Hunting in Poland with scent hounds goes back as far as the 13th century where dogs helped the hunter to follow the big game through the deep forests. Nobility enjoyed hunting as a popular sport, as recorded during the 14th Century, and by the 17th century there were at least two types of Polish Scenthounds established. These were commonly known as the Polish 'brach', which was the heavier dog, and the other was the Polish Scenthound which was much lighter. After the first World War, the Polish Scenthound was still used for hunting, although their numbers had been affected by the long war. They were ideally built and bred for the difficult Polish mountains and arduous terrain. During the period of 1903 to 1979, a famous Polish cynologist named Josef Pawuslewich (who enjoyed hunting with Polish Scenthounds) became involved in developing the breed further. He wrote the first Breed Standard and through his involvement, the Polish Hunting dog was officially registered in the Polish Cynological Association. The Polish Hunting dog has strong bone structure but is not heavy; rather they are very mobile and can handle rugged mountainous conditions or regions. They were bred to hunt the deer and wild boar but were occasionally used to hunt the fox and the hare. They demonstrated a great work ethic and had the stamina to continue tracking the prey over many tortuous mountain trails. While they are not known as much outside their homeland, in Poland they are considered a rare dog and one who is valued for their scent tracking skills. They have a voice with a characteristic hound melody to alert the owner of their whereabouts but are otherwise they are quite a quiet dog who enjoys a good snuggle at the end of a busy day.
The Polish Hunting dog is said to be brave, gentle, courageous and have a solid stable temperament. They adapt well to family life, being kind and gentle with children and affectionate to all family members. The Polish Scenthound doesn't respond well to rough play so teach children to respect the dog and not to bite or pull at your dog. Always supervise children and dogs, regardless of the breed. Having been bred to be a working dog in the mountainous regions of Poland, they have a natural energy that needs an outlet. This canine is best with an active family, as they will join in all activities. They are a tireless, devoted companion. They are trainable and are keen to please their owners, but respond best to kindness and thoughtful lessons. They don't respond well to harsh training methods. Vary the lessons to retain their interest, and offer small rewards for work well done. The Polish Hunting dog is not an aggressive dog but will be wary of strangers or visitors. They make a natural watchdog and do not miss much at all that is happening in their domain.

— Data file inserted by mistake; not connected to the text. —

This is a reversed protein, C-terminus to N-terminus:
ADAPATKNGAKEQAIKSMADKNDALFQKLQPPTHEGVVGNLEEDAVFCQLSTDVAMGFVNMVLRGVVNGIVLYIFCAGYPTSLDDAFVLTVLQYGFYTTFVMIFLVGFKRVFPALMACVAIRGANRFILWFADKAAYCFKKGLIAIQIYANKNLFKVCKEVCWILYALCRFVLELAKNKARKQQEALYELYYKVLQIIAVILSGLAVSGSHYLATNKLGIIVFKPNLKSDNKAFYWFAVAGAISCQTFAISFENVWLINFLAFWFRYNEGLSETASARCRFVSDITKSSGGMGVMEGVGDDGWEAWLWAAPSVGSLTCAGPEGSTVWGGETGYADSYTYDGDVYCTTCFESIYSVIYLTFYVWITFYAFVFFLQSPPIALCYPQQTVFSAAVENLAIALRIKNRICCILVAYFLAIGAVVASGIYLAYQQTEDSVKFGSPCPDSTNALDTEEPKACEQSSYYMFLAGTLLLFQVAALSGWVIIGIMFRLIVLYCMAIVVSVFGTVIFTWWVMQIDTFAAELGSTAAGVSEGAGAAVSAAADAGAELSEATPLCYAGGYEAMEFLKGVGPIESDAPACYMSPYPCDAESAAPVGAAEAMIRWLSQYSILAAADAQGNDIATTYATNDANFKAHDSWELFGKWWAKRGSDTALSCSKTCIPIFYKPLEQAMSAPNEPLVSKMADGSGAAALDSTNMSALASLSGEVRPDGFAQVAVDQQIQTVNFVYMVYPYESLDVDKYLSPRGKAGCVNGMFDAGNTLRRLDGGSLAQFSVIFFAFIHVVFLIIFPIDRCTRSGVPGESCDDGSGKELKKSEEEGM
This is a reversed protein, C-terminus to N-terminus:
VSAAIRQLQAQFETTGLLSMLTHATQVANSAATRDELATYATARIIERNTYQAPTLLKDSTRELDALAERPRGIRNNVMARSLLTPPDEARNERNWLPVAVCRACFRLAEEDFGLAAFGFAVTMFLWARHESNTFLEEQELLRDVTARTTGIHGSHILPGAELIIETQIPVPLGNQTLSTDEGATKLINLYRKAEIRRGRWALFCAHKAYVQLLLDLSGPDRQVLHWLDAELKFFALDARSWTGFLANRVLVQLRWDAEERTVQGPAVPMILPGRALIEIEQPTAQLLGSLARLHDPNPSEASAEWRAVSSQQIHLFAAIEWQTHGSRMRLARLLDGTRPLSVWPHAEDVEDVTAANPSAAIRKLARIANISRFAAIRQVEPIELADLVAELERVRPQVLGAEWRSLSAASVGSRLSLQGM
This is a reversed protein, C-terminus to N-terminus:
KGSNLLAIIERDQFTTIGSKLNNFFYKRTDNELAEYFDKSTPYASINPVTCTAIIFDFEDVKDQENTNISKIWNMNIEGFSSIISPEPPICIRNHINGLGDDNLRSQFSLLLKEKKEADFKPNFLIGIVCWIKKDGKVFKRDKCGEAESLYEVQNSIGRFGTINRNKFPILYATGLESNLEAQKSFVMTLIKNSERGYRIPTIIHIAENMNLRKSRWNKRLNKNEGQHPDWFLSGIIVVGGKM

The Polish Hunting dog is an active dog and will require a daily walk or two each day if they are not a working or hunting dog. They make a great walking or running companion, although keep them on a leash in case they catch a whiff of something interesting. They can take off and forget about you if they aren't restrained. Family games will be enthusiastically welcomed, and they love water so swimming is social entertainment for this dog. Flexible and able to manage difficult terrain without hesitation, they can make a great hiking buddy if not a hunting companion. They pick up new tricks in training quickly if you are patient and use kind commands and offer a reward treat or two. They are best in a home with a fenced yard where they can explore with the children, play games, or just chill out and relax.